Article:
beamed with joy and gratitude.
Before he sat down, Her 'led him aside) ,
ordered a slave who had just slaughtered a
calf to divide it in two parts, and, pointing
to it, said: 'rw
Yon have done great things for the people
and for me, son of Nun, and my life is 'too
short for the gratitude yon have laid on me and
on-my wife. If yon, can forget the bitter words
which troubled our peace at Sophkx and you
say you have forgotten tbem let us henceforth
dwell in unity as brothers in one cause, and
stand up for each other In Joy and sorrow, in
peril and in need. .The captaincy henceforth
belongs to yon alone, Joshna, and to none oth
er; and the people all rejoice thereat, and, most
of all, so do X and my wife. And if you share
my desire that we should henceforth live in the
bonds of brotherhood, come with me. and after
tbe custom of oar fathers we will walk together
between the two halves of this slaughtered
And Joshua gladly did his bidding. Mi
riam was the first to join in the loud ap
proval which old Nun began, and she did so
with ardent vehemence; lor it was sne who,
whose love she had now quite won back, had
suggested to bim to invite Joshua ia this
treaty of brotherhood which was now rati
fied. All this had cost her no pang, for the
two vows to which she had pledged herself
after that the son ot Nun, whom she-now
was ready to call Joshua, had saved her from
the hand oftne foe were about to be fulfilled,
and the felt that it was in a happy hour that
she bad made them. '-
The feeling, new to her, that she was a
woman even as other women are, gave toberj
whole person a gentleness which had hithefg
to been foreign to her. and this won her.tbe?
love of her husband, whose full worth shall
bad learnt during the bitter time whence
had opened his heart to her.
The rest of Joshua's active life, and how
her conquered a new home for his people, is
a well-known tale.
The whole force pf his body and soul ha
devoted to tbe Hebrew folk; but his nephew
Ephraim, as a powerful prince ot his tribe,
well worthy of the honor he achieved,,
founded a house in Israel. Through him"
old Nun saw great-grandchildren growing
up who promised enduring posterity to his
noble race. '
And there, in the land of promise, many
hundred years later, was another Joshua'
born who'bronght to all mankind the gifts
which the son of Nun vainly sought for tha
children of Israel love, mercy and re
demption! THE EXD.
Tie Dread Disease Cared by Ttut; IB
Jnlce of tha FrnlC
rroin the Milwaukee Wisconsin. J
Becently the Chicago Tribune printed that
important announcement that the juice .ofr
the pineapple is a cure wr aipntnena, and
asserted further that the fact Is nothing new
that the Creoles of the South have long
known of the value of pineapple juice in
the treatment of the dread disease. Since the
publication of the first announcement the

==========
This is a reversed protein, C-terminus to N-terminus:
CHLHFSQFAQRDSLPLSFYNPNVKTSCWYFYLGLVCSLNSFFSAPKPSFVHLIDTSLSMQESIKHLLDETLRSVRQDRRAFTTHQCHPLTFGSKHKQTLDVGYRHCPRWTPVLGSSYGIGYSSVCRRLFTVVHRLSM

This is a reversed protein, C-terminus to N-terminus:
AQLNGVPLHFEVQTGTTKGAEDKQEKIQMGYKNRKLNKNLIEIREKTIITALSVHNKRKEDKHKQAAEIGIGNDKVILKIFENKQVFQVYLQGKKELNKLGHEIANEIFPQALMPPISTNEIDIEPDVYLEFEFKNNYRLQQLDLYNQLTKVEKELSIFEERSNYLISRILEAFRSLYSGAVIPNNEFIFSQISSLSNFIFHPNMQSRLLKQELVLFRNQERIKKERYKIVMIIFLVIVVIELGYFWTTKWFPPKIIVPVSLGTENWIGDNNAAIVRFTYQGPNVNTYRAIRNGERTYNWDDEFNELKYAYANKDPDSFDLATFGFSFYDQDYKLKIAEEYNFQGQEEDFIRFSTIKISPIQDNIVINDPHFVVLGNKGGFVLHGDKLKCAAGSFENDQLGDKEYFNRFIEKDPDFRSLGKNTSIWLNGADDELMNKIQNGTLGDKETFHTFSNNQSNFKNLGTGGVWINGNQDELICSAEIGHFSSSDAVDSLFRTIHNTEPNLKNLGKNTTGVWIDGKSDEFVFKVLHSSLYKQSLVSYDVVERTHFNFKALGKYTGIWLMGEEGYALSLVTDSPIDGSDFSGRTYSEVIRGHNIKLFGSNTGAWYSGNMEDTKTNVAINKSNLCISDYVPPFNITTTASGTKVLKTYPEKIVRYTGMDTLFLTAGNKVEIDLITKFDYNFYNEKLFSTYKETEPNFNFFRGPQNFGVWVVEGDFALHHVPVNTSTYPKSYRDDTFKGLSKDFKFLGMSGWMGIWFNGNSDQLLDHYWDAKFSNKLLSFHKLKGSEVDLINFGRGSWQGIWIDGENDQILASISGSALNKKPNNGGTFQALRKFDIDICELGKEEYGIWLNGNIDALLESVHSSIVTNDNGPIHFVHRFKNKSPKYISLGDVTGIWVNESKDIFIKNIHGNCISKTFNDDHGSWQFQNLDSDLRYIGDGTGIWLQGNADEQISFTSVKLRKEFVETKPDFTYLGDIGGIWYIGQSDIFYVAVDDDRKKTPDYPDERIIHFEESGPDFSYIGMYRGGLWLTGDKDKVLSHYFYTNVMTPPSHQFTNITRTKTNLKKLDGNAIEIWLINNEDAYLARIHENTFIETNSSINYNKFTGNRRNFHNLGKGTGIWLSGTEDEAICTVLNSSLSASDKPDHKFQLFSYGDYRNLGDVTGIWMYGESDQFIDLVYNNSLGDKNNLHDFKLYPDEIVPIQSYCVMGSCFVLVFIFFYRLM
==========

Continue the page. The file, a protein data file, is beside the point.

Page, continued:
Tribune has printed the evidence of a num
ber of its readers who have tried pineapple
juice in the treatment of diphtheria. One
man says he administered the juice to his
7-year-old boy, who was in great distress for
breath, and fqjir hours thereafter the patient
began to cough up the diphtheritic mem
brane. Another says he used the juice in
the case of his 6-year-old daughter, who was
dangerously ill with diphtheria. He says
he induced the little sufferer to take the
juice through a medicine tube, and within
two or three hours she began coughing up
small bits of the membrane.
As the diphtheritic membrane which,
grows in the ainpassagesisof afungoid char
acter physicians have all along recognized
ihe fact that it some acid conld be applied
that would disintegrate the membrane with
out attacking the mucous surfaces the dis
ease could be readily controlled. It would;:
be gratifying but not surprising if the sin,
pie juice of tbe pineapple should become
established as a specific for the cure of diph
theria. It would simply be confirmation of
the theory that nature has a cure for
every ill.
In the application of pineapple juice for
diphtheria, parents should ot course consult
the family physician. No progressive doctor1' -"
will slight new discoveries in any field ofj'"
medicine, and experiment with the alleged f.. '.
cure should be supplemental to tbe regular "
course of treatment prescribed by the lessons
of medical experience. ' " '
Tbe claim to cure all diseases, may at first
glance seem very absurd; but after reading our
pamphlet giving a history ot the Microbe
Killer, explaining the germ theory of disease,
and reading our testimonial, which prove con
clusively there is no disease it will not cure,
the trnth of our assertion becomes clear. No
'person suffering from any blood, chronic or
contagious aiseasa snouiu let a oay pass witn-- c
ont getting and reading this interesting book, jj
wmen wiu do given swar or muira iree. iigg
gentlemen connected with this company arol
wen-Known onsinewmsn ox mis city. Agents y
waniea everywnere. uareu
The Wm- Badam Microbe Killer Co,,
Of Pure Cod
Liver Oil and
ima aaysiatiiii mm t
of Lime and
la endorsed adpwertbed by leading 1
physlcteBaDeeaBse both the Miter OU I
aad Jiwrtwrtllii are the recognized
agents la the cure ot CenmimvlioH. It Is
t codcrft4JFieH Producer. It U tha
ax Wy for oonavmrm,
StjrtrfUtt, BraefcHic, Wiwtiar WK